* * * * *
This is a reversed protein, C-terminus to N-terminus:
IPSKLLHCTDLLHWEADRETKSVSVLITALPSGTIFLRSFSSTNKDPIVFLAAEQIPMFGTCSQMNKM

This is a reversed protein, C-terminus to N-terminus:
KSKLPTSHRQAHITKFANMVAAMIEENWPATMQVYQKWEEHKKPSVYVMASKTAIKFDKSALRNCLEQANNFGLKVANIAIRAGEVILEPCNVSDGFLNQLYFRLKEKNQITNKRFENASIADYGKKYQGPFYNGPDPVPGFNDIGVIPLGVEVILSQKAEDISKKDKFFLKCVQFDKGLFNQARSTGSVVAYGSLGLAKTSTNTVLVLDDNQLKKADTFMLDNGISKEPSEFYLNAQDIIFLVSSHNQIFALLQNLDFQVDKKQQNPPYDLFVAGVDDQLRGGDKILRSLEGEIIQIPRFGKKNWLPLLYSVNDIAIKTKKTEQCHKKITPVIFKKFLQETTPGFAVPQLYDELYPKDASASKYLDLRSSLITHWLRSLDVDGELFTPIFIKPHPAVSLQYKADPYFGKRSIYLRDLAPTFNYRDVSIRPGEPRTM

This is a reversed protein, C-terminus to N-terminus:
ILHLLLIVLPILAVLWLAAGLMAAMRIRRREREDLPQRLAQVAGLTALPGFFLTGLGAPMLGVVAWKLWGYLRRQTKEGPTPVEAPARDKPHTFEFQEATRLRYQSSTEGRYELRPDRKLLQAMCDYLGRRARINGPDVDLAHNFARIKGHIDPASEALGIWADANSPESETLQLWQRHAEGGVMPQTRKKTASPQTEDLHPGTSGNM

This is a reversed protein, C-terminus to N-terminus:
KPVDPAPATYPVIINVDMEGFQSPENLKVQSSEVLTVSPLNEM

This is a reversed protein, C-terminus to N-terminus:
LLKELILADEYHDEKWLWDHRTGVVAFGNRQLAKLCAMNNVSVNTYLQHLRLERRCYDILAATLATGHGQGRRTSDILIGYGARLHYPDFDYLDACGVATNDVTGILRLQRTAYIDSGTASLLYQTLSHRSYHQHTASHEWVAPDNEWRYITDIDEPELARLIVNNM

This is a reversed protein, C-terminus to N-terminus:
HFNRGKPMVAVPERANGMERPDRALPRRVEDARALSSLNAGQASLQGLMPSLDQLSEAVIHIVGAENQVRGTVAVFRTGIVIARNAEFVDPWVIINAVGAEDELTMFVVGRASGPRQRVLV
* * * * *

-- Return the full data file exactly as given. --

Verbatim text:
This is a reversed protein, C-terminus to N-terminus:
IPSKLLHCTDLLHWEADRETKSVSVLITALPSGTIFLRSFSSTNKDPIVFLAAEQIPMFGTCSQMNKM

This is a reversed protein, C-terminus to N-terminus:
KSKLPTSHRQAHITKFANMVAAMIEENWPATMQVYQKWEEHKKPSVYVMASKTAIKFDKSALRNCLEQANNFGLKVANIAIRAGEVILEPCNVSDGFLNQLYFRLKEKNQITNKRFENASIADYGKKYQGPFYNGPDPVPGFNDIGVIPLGVEVILSQKAEDISKKDKFFLKCVQFDKGLFNQARSTGSVVAYGSLGLAKTSTNTVLVLDDNQLKKADTFMLDNGISKEPSEFYLNAQDIIFLVSSHNQIFALLQNLDFQVDKKQQNPPYDLFVAGVDDQLRGGDKILRSLEGEIIQIPRFGKKNWLPLLYSVNDIAIKTKKTEQCHKKITPVIFKKFLQETTPGFAVPQLYDELYPKDASASKYLDLRSSLITHWLRSLDVDGELFTPIFIKPHPAVSLQYKADPYFGKRSIYLRDLAPTFNYRDVSIRPGEPRTM

This is a reversed protein, C-terminus to N-terminus:
ILHLLLIVLPILAVLWLAAGLMAAMRIRRREREDLPQRLAQVAGLTALPGFFLTGLGAPMLGVVAWKLWGYLRRQTKEGPTPVEAPARDKPHTFEFQEATRLRYQSSTEGRYELRPDRKLLQAMCDYLGRRARINGPDVDLAHNFARIKGHIDPASEALGIWADANSPESETLQLWQRHAEGGVMPQTRKKTASPQTEDLHPGTSGNM

This is a reversed protein, C-terminus to N-terminus:
KPVDPAPATYPVIINVDMEGFQSPENLKVQSSEVLTVSPLNEM

This is a reversed protein, C-terminus to N-terminus:
LLKELILADEYHDEKWLWDHRTGVVAFGNRQLAKLCAMNNVSVNTYLQHLRLERRCYDILAATLATGHGQGRRTSDILIGYGARLHYPDFDYLDACGVATNDVTGILRLQRTAYIDSGTASLLYQTLSHRSYHQHTASHEWVAPDNEWRYITDIDEPELARLIVNNM

This is a reversed protein, C-terminus to N-terminus:
HFNRGKPMVAVPERANGMERPDRALPRRVEDARALSSLNAGQASLQGLMPSLDQLSEAVIHIVGAENQVRGTVAVFRTGIVIARNAEFVDPWVIINAVGAEDELTMFVVGRASGPRQRVLV